The perils on anonymity in educational research

The promise of anonymity can undermine the value of data

The promise of anonymity can undermine the value of education data

From time to time I am asked to comment on other people’s unpublished research. As part of the evidence offered in the manuscript, it is quite common to see analysis based on anonymous questionnaires conducted before and after a pedagogic intervention. In this post I want to raise some concerns about the significant limitations that arise from the unnecessary anonymisation of survey data.

Why offer anonymity?
Firstly, however, it is worth examining the allure of anonymity. From conversations I’ve held with colleagues, the main attraction of anonymisation is the perception that removal of identifiers will free participants to provide full and frank contributions, secure in the knowledge that there can be no personal come-back.

I want to argue here that there are important research benefits from *avoiding* complete anonymity, except in the vanishingly rare occasions where it is vital that contributors cannot be recognised.

1. Keeping identifiers allows for richer analysis. If you can match pre- and post-intervention data it is possible to report on changes relating to individuals which may have been masked by analysis of the cohort as a whole.

2. Keeping identifiers guards against inappropriate comparison of whole cohort data. There is a temptation to take all of the available pre-intervention data and compare it with the complete set of post-intervention data, thereby ensuring that a minimum of data is “wasted”. I believe that this is wrong-headed and to illustrate this point, consider the following scenario in education research. Continue reading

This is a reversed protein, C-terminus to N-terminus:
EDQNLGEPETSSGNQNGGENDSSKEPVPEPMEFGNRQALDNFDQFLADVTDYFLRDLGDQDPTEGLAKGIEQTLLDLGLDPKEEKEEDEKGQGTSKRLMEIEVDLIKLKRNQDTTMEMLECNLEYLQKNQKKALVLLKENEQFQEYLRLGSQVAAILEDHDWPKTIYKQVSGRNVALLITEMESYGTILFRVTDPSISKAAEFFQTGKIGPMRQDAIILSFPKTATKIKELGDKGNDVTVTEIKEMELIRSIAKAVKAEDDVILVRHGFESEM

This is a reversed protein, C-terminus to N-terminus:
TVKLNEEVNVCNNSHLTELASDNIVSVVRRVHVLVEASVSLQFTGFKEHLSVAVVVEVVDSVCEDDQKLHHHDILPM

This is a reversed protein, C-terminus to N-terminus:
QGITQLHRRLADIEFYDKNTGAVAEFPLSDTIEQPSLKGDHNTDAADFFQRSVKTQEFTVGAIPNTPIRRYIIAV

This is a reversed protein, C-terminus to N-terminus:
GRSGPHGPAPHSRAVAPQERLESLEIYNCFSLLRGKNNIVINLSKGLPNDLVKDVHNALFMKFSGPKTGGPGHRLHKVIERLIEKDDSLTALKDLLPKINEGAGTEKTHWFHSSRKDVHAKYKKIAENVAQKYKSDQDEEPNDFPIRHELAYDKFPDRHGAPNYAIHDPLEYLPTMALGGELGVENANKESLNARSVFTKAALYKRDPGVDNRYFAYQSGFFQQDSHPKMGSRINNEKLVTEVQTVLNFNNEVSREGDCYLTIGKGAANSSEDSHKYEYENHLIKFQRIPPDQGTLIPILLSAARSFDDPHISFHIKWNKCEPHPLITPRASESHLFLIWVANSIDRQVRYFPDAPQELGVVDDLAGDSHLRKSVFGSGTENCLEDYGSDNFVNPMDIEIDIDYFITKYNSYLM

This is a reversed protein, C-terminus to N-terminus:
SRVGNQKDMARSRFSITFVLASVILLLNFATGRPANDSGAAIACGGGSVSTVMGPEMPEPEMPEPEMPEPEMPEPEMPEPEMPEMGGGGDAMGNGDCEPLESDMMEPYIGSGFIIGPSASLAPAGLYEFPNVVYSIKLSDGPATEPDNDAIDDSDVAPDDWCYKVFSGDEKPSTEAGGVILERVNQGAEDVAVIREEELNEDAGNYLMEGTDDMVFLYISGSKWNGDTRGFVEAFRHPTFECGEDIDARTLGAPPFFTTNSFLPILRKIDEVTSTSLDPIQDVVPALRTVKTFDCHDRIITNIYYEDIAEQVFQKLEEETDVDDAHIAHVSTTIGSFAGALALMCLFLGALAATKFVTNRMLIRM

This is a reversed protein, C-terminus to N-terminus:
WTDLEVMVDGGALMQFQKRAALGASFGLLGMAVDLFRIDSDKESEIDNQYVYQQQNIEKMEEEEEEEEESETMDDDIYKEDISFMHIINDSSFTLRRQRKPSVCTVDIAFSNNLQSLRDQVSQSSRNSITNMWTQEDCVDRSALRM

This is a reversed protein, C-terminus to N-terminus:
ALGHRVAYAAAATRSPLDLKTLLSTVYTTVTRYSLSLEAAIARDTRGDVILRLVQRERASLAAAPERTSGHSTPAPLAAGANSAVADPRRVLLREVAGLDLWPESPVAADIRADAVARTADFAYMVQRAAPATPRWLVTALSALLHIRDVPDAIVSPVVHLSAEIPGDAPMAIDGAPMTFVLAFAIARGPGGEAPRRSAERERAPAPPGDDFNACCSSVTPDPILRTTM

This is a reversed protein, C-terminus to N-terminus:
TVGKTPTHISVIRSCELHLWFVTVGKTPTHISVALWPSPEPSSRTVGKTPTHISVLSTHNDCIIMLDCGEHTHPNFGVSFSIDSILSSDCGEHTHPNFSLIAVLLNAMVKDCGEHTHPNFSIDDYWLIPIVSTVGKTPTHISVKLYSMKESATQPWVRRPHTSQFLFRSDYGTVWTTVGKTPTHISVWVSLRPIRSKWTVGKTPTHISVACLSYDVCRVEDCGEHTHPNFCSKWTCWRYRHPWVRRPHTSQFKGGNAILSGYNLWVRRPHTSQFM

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Questionnaire design: some tips on generating meaningful data

At the November 2011 meeting of our Bioscience Pedagogic Research group, attention was focused on Questionnaire Design. Emma Angell, from the University’s SAPPHIRE group (Social science APPlied to Healthcare Improvement REsearch) shared some tips she had picked up during a two-day course which she had attended in May 2011. The course took place at the London School of Economics and was led by Jon Krosnick of Stanford University, and Emma was keen to stress that credit for the insights was his not hers!

As the website advertising the original course points out: “Surveys and questionnaires are a common way of gathering data in the social sciences. The structuring, wording and ordering of questions has traditionally been viewed as an art, not a science, best guided by intuition. But in recent years, it has become clear that this is an antiquated and even dangerous view that does not reflect the accumulation of knowledge throughout the social sciences about effective question-asking. Intuition often leads us astray in the questionnaire design field, as becomes clear when putting intuitions to the test via scientific evaluation. A large body of relevant scientific studies has now accumulated, and when taken together, the findings point to a series of formal rules for how best to design questions.”

Emma talked us through a number of potential problems with questionnaires that can undermine the legitimacy of the data they generate. In gathering questionnaire-based data, we hope that the person surveyed is able to interpret the meaning of the question, searches for the most appropriate pre-set response (or offers a thorough and accurate open text response) and in so doing gives a true reflection of their views and/or experiences.  To do so will require them to search thoroughly for an appropriate memory and to convert that information into an  answer that correlates with the question asked. If they are doing this, then they are “optimising”.

Continue reading

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